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Colours of a Different Hugh

Now, I like a laugh as much as the next person (work colleagues may disagree, but never mind about that), and there's very little I enjoy more than a night out to watch a decent comedy film. But if
there's one thing that sets my teeth on edge it's a trailer with a warm, avuncular voiceover including dialogue like 'Working Line Pictures... invite you to a comedy... about how learning to love life... can make life love you', over the top of footage of bright young things being cute and loveable. Which happens quite a lot in the wake of successful romantic comedies like Four Weddings and Notting Hill and Bridget Jones. The patron saint of romcom acting is, of course, Mr Hugh Grant, and his new film, the Weitz brothers' About A Boy, seems at first glance to have sprung from the same lineage.

Grant plays Will, a thirty-something with a private income who leads a happily trivial and harmlessly self-centred existence, until he learns the potential benefits on the romance front to be gained from hanging around single mothers and pretending to be, in the words of Frank Mackie, a good and caring person. However, a chance series of events involves him in the lives of troubled twelve-year-old Marcus (Nicholas Hoult) and his unhappy mother Fiona (Toni Collette, not quite reprising her performance from The Sixth Sense, but close enough for it to merit an in-joke). Does this mean Will is going to have to start acting like a responsible adult?

Well, of course it does, but more about that later. The most important thing to be said for About A Boy is that it isn't another Notting Hill, and this extends to Grant's performance. This isn't a soft-centred confection mainly concerned with Grant's lonely heart and wobbly chin. There's real pain and despair and loneliness here, and real warmth and emotion too. Grant is very convincing as the superannuated lad and his transformation as the film goes on is never less than believable. Hoult is equally good as Marcus and shares a sparky chemistry with Grant. The support is pretty much flawless too (Rachel Weisz pops up near the end).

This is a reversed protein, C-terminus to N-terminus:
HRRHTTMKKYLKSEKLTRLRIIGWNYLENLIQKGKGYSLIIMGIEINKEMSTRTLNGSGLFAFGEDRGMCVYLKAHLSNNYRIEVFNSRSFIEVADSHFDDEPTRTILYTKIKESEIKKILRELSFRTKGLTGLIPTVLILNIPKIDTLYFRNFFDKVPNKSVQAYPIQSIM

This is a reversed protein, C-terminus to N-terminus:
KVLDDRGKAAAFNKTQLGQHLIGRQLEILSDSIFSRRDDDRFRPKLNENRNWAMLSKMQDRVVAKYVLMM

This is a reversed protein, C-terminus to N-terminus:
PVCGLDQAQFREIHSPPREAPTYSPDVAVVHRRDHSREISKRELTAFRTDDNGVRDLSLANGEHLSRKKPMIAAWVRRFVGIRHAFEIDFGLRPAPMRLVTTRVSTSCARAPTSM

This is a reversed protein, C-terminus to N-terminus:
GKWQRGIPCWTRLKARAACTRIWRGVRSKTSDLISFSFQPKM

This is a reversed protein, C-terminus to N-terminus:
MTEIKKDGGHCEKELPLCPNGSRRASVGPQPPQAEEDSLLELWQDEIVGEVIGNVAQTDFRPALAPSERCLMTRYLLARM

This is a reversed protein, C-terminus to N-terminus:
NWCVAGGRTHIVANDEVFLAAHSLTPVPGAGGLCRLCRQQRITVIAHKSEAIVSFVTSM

The occasional darkness of the storyline actually helps to ground the film and makes the more overtly comic elements more effective (there is, for example, the best electric-guitar solo gag since Back to the Future). All credit to Peter Hedges' script, based on Nick Hornby's novel, which manages to subtly make its points: that the boy of the title may well be Grant, not Hoult; and that Marcus is initially the adult and Will the juvenile, and the film is the story of how they trade places. There's also a clever contrast between the terribly trendy but fantastically superficial Grant, and the horribly unfashionable but deeply earnest and fundamentally decent Fiona and her friends.

In the end the message of the film is that it's a terrible thing to be shallow and materialistic and it's much better to be warm and fluffy and caring. Now, as a fairly shallow and materialistic person myself, I'd braced myself for this scathing critique of my lifestyle choices and it came as no surprise whatsoever: this is, after all, a mainstream film pitching a mainstream agenda. But what did surprise was how unobjectionable I found this. In its own way this is every bit as winning a film as Four Weddings or Notting Hill, with a good deal more to say for itself. I enjoyed it immensely, and I'm even willing to forgive it for bringing the TV game show Countdown to international attention. Nice one.

Coming soon: Episode II. 'Nuff said.


09.05.02 Front Page

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